The ACLU and more than 70 national, state, and local groups sent a letter to Rep. Jason Chaffetz demanding that the House Committee on Oversight and Government Reform cancel a hearing on the hateful anti-LGBT First Amendment Defense Act, scheduled to take place exactly one month after the Orlando shooting.
The bill, introduced by the two bigots pictured above, Rep. Raul Labrador (R-Idaho), left, and Sen. Mike Lee (R-Utah). would make it legal to discriminate against LGBT people based on religious beliefs
“It’s outrageous that Congress would hold a hearing on legislation that would make it legal to discriminate against LGBT people with taxpayer dollars one month after the mass shooting that killed 49 people and injured 53 others at a gay club in Orlando,” said James Esseks, director of the ACLU’s Lesbian Gay Bisexual Transgender & HIV Project. “Congress should instead focus its efforts on protecting people against violence or discrimination, regardless of who they are or whom they love.”
The bill’s supporters argue that the singular intent of the bill is to prevent discrimination against “people and institutions that define marriage as a union between one man and one woman.” In practice, the ACLU said, the bill will permit sweeping taxpayer-funded discrimination. Based on a professed religious belief or even a legally ambiguous “moral conviction,” private organizations and certain federal contractors would be empowered to refuse a range of services to LGBT people, single mothers, and unmarried couples.
The Human Rights Campaign explained the measure:
The legislation would prohibit any adverse action by the federal government against an individual or organization for discriminatory actions against legally married same-sex couples as long as they claim they are acting in accordance with their religious beliefs. “Adverse action” is broadly defined to include the denial or revocation of a federal tax status or deduction; denial of a federal grant, contract, loan, benefit or employment; or any other act of discrimination. The bill provides individuals and organizations the right to sue the federal government for monetary damages in federal court.
If passed, this legislation would create a breakdown of government services and runaway litigation. It would permit a federal employee, for example, to refuse to process tax returns, visa applications or Social Security checks whenever a same-sex couple’s paperwork appears on his or her desk. This legislation would also permit recipients of federal grants and contracts, including those for social services programs like homeless shelters and substance abuse treatment programs, to turn away LGBT people. It allows any of these individuals or groups, or anyone else who believes they have been somehow required by the federal government to approve of married same-sex couples, to file a lawsuit and potentially receive damages from taxpayer money.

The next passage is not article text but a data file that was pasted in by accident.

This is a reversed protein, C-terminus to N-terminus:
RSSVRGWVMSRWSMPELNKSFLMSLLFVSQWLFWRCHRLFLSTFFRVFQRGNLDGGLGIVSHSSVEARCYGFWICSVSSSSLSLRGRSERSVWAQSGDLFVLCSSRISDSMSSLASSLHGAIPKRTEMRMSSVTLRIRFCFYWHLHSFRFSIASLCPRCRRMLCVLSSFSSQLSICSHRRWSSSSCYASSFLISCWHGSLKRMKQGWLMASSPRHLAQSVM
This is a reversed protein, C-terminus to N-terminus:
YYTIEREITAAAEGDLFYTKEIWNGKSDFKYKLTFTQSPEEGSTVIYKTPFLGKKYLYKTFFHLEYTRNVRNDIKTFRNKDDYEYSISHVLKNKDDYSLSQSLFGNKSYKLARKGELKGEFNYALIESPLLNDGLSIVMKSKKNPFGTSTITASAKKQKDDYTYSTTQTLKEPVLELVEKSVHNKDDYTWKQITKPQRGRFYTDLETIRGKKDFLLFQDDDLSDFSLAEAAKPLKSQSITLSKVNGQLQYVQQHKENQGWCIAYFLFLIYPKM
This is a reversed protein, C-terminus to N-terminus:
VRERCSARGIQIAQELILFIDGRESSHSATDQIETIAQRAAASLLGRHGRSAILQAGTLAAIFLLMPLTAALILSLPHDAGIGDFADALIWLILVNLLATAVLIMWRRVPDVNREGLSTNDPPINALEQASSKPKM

Last September, The New York Times editorial board attacked the bill, warning that it would “it would deliberately warp the bedrock principle of religious freedom under the Constitution.”
As critics of the bill quickly pointed out, the measure’s broad language — which also protects those who believe that “sexual relations are properly reserved to” heterosexual marriages alone — would permit discrimination against anyone who has sexual relations outside such a marriage. That would appear to include women who have children outside of marriage, a class generally protected by federal law.
This bizarre fixation on what grown-ups do in their bedrooms — which has long since been rejected by the Supreme Court and the vast majority of Americans — is bad enough. The bill makes matters worse by covering for-profit companies, which greatly multiplies the potential scope of discrimination against gays and lesbians.
The bill has broad right-wing support (171 co-sponsors in the House and 37 in the Senate — all Republicans but one, Representative Daniel Lipinski of Illinois, and has been endorsed by the Republican National Committee and presumptive nominee Donald Trump) and should serve as a warning that the fight to retain LGBT rights and protections is far from over and we must continue to be vigilant against efforts to take them away from us.